Co-creating tools for health workers to support decision making, increase their dignity and improve health outcomes
PHISICC is a paper-based clinical support and data collection innovation which grew out of a collaboration between health workers and health ministry officials from Côte d’Ivoire, Mozambique and Nigeria with public health experts, doctors, and designers.
PHISICC uses the transformational power of design to reframe the role of health workers in remote, rural areas from basic service functionaries to active partners in the health of their patients.
By providing health workers with tools that centre their own diagnostic and decision making intelligence over the rote documentation of health data, PHISICC has had a significant, rigorously tested impact on health outcomes while privileging health workers’ experience.
In many Sub-Saharan African countries, more than 60% of the population live in rural areas. Health facilities in these locations are typically isolated, under-equipped and managed by one or two staff with only basic healthcare training.
Working under difficult conditions and charged with diagnosing and treating a full range of both chronic and acute diseases, health workers in many African countries are also under enormous pressure to document and report data on health indicators to centralised health ministries and the international donors that fund them.
While the data collected by health workers is critical to informing health policy, international funding decisions, and the eradication of preventable disease, the old fashioned ledgers used to collect this data have been produced and reproduced for years with minimal-to-no attention given to interaction design. It is typical for the health workers we worked with to spend two to three days out of every month reporting on their activities using these cumbersome paper registers.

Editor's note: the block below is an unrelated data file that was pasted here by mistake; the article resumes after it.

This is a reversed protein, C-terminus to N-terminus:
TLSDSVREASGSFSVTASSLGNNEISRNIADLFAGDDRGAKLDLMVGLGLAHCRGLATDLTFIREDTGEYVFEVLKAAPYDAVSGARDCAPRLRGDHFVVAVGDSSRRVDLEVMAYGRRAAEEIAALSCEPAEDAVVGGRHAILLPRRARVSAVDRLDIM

The broadly accepted response to the improvement of this situation is to propose digital infrastructure and applications. But in a context where only 9% of rural areas have stable electricity, limited-to-no cellular network coverage, and chronic underinvestment in infrastructure of all types, paper-based solutions are a cost effective, pragmatic approach
“We have moved from nursing to medical care. [PHISICC] allows us to really have quality diagnoses, reliable data that allow us to be able to treat our patients and do the treatments like a doctor… We have become equal to doctors.”
Health Worker in Côte d’Ivoire
PHISICC offers a set of clear, elegant decision making tools covering the full range of common medical conditions which centres the experience of health workers and their patients while still meeting the data collection needs of health ministries and donor agencies.
PHISICC is a design system composed of:
- Visual cues differentiated by clear information hierarchy
- Sequential processes following clinical best practices
- Immediately legible iconography